Trump Transition Kicks Into High Gear

Donald Trump’s historic election as President of the United States has sent shock waves through both major American political parties, with Democrats desperately trying to figure out what went wrong and Republicans scrambling to find enough Attention Deficit Disorder medications to stock the Oval Office for four years. Few in the media anticipated a Trump victory and even fewer in the Trump campaign saw it coming. Pollsters and pundits wrongly believed that an increasingly diverse electorate would turn out to elect Clinton, however, they failed to account for a galvanized Brock Turner demographic that voted for Trump in record numbers.

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Fears that had persisted throughout the campaign that Clinton would not accept the results of the election were realized when millions of her supporters participated in anti-Trump protests throughout the country in the wake of his victory. Despite campaigning with high profile celebrity surrogates like Bon Jovi, Bruce Springsteen, Beyonce, and Katy Perry throughout the final weeks of her campaign, Clinton still failed to win over Rust Belt voters who had been economically devastated by the recession and never saw the recovery that the rest of the country experienced. It remains to be seen if the Democratic Party will learn anything from their mistakes and realize that celebrity surrogates must be brought onto the campaign trail earlier and in larger numbers to truly have their desired effect.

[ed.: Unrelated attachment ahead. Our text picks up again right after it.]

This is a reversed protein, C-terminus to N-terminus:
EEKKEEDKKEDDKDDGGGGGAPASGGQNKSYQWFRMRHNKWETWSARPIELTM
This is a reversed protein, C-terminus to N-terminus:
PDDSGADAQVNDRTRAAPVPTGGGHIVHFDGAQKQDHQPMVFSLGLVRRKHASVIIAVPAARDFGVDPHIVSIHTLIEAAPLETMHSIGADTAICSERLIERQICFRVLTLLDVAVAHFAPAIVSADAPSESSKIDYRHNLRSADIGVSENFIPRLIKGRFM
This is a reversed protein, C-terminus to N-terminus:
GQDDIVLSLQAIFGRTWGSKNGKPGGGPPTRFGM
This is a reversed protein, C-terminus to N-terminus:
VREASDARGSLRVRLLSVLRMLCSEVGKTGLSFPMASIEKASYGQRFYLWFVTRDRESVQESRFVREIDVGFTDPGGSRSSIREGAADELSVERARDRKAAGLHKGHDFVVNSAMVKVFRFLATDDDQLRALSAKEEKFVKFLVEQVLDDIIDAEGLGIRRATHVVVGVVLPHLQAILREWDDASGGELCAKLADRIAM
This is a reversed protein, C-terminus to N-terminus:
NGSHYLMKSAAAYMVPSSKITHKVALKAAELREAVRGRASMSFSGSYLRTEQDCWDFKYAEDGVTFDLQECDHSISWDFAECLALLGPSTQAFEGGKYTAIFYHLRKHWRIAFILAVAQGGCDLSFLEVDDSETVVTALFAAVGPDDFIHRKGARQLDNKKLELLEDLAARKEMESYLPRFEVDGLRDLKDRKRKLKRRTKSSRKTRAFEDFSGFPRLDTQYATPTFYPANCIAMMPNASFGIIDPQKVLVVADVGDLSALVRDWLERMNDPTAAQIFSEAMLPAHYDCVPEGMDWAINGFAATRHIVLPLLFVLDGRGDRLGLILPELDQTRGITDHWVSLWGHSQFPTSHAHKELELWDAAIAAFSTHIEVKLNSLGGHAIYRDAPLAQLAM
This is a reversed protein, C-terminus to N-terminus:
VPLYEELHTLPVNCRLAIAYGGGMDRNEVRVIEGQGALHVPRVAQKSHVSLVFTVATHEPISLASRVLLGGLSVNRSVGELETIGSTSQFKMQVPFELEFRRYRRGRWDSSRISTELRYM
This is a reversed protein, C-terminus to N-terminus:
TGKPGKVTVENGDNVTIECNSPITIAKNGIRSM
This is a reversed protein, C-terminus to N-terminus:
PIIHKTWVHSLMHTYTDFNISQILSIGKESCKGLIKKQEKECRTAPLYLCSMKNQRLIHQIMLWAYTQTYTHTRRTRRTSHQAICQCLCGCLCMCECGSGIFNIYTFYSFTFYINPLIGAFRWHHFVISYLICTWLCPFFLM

Now that Trump is officially the President-elect, his inner circle has been working at a break neck pace to plan the transition and properly staff the White House. Since he does not have enough children to fully staff his entire cabinet, Trump has been looking at a variety of elected officials, retired military officers, and Duck Dynasty cast members to act as his closest advisers. The high profile role Trump’s children have played in his campaign and are likely to play in his administration is upsetting to many Democrats who have historically been to opposed to nepotism and dynastic political families. Trump is likely to reward those who endorsed his campaign early on with top positions in his administration, as evidenced by Rudy Giuliani’s name being floated as a potential Secretary of State. The selection of Giuliani would be a historic choice, as high profile cross dressers are usually limited to serving in the Justice Department.

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Although he has so far only made two official announcements for top advisers, Trump’s selections of Reince Preibus as Chief of Staff and Steve Bannon as Chief Strategist have already drawn tremendous criticism and controversy. Bannon is most well known as the CEO of Breitbart Media, which was formed to capitalize on the growing demographic of people who think that Ann Coulter is not nearly racist enough. While Bannon has been described variously as a white supremacist, misogynist, anti-Semite, racist, and a fatter, drunker Phillip Seymour Hoffman, prominent Trump surrogate and moon base proponent Newt Gingrich has rushed to Bannon’s defense.